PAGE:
(a) In UP only 19% of the rural female are literate while the national average of literacy rate of India is 64.84% for 2001.
(b) Per capita income of Bihar for 2002-03 is Rs.5700 while that of India for the same year is Rs.11013.
Thus, averages hide disparities.
Q.7: Kerala, with lower per capita income has a better human development ranking than Punjab. Hence, per capita income is not a useful criterion at all and should not be used to compare states. Do you agree? Discuss.
Ans: No, I do not agree with the statement that per capita income is not a useful criterion at all. Kerala, with lower per capita income has a better human development ranking than Punjab because, human development ranking is determined using a combination of factors such as health, education, and income. So, this does not imply that per capita income is not useful. Rather, per capita income is one of the development factors and can not be neglected. The World Bank uses per capita income as the criterion for measuring development and comparing states. But this criterion has certain limitations because of which determination of Human Development Index (HDI) is done using this criterion along with some other development factors like health, education etc.
Q.9: Why is the issue of sustainability is important for development?
Ans: Sustainability for development or sustainable development refers to the development which is done without damaging the environment and other resources. In other words, balancing the need to use resources and also conserve them for future is known as sustainable development.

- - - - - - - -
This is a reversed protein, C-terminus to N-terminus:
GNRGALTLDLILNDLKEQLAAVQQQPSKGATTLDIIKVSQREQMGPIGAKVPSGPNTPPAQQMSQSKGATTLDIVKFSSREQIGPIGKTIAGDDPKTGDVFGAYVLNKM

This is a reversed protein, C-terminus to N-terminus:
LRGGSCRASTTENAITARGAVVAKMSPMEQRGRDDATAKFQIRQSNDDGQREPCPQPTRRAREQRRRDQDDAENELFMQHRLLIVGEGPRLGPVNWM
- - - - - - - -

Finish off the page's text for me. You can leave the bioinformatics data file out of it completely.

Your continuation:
The issue of sustainability is important for the development because development must happen in tandem with future. If natural resources are not sustained, it will cause a stagnation of development after a point of time. Exploiting resources unethically will ultimately undo the development that a country may have achieved. This is because in future, those resources will not be available for further progress.
Q.10: “The Earth has enough resources to meet the need of all but not enough to satisfy the greed of even one person.” How is this statement relevant to the discussion of development? Discuss.
Ans: This statement is relevant to the discussion of development since both resources and development go hand in hand. As the statement claims, our earth has enough resources - renewable and non-renewable to satisfy everyone’s need if we use them in an economic manner. For the sustainability of development, the consumption and maintenance of resources is also crucial. We have to use the resources keeping our environment protected and clear so that there is a balance between the development and use of our resources. As otherwise after a certain point of time in future the development will be stagnated.
CBSE (NCERT) Class X Economics | Chapter - 1, Understanding Economic Development | In-text and Middle Questions - Answers [Read]
Posted by Dr. Abhijit Joardar